Although the movie is set during the height of World War I, Wonder Woman’s themes and central figure feel more relevant than ever.
Nowadays, the cinematic landscape is filled with comic book adaptations that rely on superheroes who are at different ends of the creative spectrum. There’s the artful approach, most popularized by Christoper Nolan’s masterful Dark Knight Trilogy or more recently the epic Logan, where the hero is dipped in a vat of grittiness, the material imbued with an edginess, the protagonist emerging a damaged, complex individual. Then you have your G-rated family affair—think The Avengers, where the camaraderie takes on the dynamics of a family dramedy, except these guys have to save the world from impending doom. Then you have your wildcards like Deadpool, a fresh and unapologetic character who breathed life into the almost-oversaturated genre. That’s the beauty of these superhero stories—there’s a wealth of possible executions and outcomes for each. And Wonder Woman, well, it’s a triumphant balancing act of a number of these elements, resulting in an epic superheroine flick that’s moving, inspiring, and badass.
Before Diana Prince (Gal Gadot) evolved into a villain-destroying femme fatale, she was an Amazon princess, training on a hidden paradise island that shielded her and her people from Ares, the god of war. The unexpected arrival of American pilot Steve Trevor (Chris Pine) sets her journey in motion. Steve is a spy trying to upend the plans of the Germans and their secret weapon, collaborators General Ludendorff (Danny Huston) and a mad scientist called Dr. Poison (Elena Anaya), who have invented a dangerous gas that obliterates anything it comes in contact with. Convinced that the war is a product of Ares’ wrath, Diana leaves her peaceful home of female warriors to join Steve at the forefront of the violence.
The script works because as the story moves forward, the shifts in tone and mood are fluid. Aside from functioning as a contained superhero film, it’s also part wartime thriller, romantic comedy, and historical fiction. Director Patty Jenkins, who rose to critical acclaim directing Charlize Theron to Oscar gold in Monster, seamlessly crafts an arc of emotions hinged on (who most would probably call) the most well-adjusted superhero of the Trinity.
Gal Gadot is in fine form as the lasso-wielding, strong-willed goddess. Even during the more comedic parts of the movie, where her chemistry with Pine is at its most palpable, Gadot handles the dialogue with an intelligent ease. After playing Wonder Woman, it’s hard to imagine her in roles that are of the mundane. Like statuesque actresses Charlize Theron and Sigourney Weaver before her, her innate strength is only rendered more powerful by her indubitable exquisiteness. Her physicality—a beauty gifted from the heavens coupled with the athleticism of a seasoned action star—lends her an otherworldliness that can’t be caged.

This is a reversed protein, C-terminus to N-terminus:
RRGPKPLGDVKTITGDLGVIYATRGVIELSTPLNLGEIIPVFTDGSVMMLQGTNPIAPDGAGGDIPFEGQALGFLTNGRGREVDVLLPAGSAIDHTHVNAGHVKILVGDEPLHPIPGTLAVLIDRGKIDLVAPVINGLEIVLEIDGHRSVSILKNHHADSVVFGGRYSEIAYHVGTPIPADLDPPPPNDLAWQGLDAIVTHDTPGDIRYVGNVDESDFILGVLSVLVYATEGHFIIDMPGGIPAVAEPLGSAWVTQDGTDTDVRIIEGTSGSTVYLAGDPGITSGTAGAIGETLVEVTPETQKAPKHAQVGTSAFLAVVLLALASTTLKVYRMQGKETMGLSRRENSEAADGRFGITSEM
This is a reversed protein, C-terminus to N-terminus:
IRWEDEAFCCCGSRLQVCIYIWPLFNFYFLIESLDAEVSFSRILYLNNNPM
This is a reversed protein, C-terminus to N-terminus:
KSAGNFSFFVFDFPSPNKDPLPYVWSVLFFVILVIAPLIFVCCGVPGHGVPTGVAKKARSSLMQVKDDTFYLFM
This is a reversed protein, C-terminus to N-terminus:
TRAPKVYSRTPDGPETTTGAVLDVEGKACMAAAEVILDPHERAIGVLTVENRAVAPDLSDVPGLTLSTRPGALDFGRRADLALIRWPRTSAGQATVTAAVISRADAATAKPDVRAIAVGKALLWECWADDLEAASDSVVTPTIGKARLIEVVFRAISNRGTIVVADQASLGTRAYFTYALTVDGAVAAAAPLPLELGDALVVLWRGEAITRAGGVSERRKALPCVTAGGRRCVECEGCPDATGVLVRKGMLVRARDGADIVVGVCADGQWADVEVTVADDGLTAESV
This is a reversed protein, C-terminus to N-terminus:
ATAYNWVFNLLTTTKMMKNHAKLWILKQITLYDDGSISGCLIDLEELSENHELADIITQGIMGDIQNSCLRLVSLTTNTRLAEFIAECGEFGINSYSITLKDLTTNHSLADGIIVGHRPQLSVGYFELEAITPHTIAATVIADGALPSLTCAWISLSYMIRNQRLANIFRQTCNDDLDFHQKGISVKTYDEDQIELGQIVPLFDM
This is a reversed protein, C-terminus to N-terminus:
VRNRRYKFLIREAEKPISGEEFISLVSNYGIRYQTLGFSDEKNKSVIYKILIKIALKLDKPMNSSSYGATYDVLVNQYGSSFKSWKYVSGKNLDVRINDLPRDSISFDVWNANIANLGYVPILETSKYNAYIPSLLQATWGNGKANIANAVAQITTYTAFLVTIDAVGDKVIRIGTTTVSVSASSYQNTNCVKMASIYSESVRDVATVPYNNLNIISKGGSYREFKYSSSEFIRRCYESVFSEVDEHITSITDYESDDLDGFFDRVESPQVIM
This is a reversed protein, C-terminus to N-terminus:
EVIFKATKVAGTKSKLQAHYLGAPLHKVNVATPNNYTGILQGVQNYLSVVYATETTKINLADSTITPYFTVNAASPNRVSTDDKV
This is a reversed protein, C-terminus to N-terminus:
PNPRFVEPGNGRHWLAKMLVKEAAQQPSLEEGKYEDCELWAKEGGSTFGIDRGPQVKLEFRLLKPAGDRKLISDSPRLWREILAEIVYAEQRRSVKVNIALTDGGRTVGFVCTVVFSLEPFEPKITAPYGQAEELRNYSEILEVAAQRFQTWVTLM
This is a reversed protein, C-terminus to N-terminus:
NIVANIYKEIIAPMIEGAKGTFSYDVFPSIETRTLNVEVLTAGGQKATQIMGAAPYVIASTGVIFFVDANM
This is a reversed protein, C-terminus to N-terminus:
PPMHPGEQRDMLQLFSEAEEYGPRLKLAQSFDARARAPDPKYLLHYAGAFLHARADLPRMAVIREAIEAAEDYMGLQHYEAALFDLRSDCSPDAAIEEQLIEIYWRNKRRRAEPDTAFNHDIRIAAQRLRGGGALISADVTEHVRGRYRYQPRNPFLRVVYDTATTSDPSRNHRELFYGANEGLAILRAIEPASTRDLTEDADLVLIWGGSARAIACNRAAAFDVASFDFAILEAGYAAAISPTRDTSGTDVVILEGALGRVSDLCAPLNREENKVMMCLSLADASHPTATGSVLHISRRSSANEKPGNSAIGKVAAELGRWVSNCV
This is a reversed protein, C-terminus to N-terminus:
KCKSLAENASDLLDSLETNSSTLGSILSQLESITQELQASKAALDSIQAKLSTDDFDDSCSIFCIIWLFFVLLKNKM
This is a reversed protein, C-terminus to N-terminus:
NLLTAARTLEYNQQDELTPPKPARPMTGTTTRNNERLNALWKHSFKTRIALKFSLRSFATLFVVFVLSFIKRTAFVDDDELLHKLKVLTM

The pureness of her approach to the role fuels the very thrust of the film: where most would succumb to cowardice, here is an individual willing to risk her own life for the sake of others. It’s a strength that’s laced with empathy, a heroism that’s sincere and untainted. Never mind that she looks like a Victoria’s Secret Angel while toppling tanks and deflecting bullets—she’s a contemporary symbol of hope during a time when the social consciousness has yet to rid itself of the prejudices that inspire war, a truth that can be applied both to the film's setting and real-world affairs. And aside from being a pro on the battlefield, she has principles!
There’s a pivotal scene in the movie where Diana refuses to stand down, barging through the crossfire, ready to annihilate anything that gets in her way. She’s in full Wonder Woman gear, so sure of herself, a glimmer of optimism in her eyes. It’s difficult not to imagine many young girls (and maybe even some young boys) being inspired to help others after witnessing her in action. And maybe this is why we need a hero like Wonder Woman more today than ever before—even when she’s unafraid to cut through the bullshit and make her presence felt, it’s never just about her. It’s always about the bigger picture.
Wonder Woman is now showing in theaters nationwide.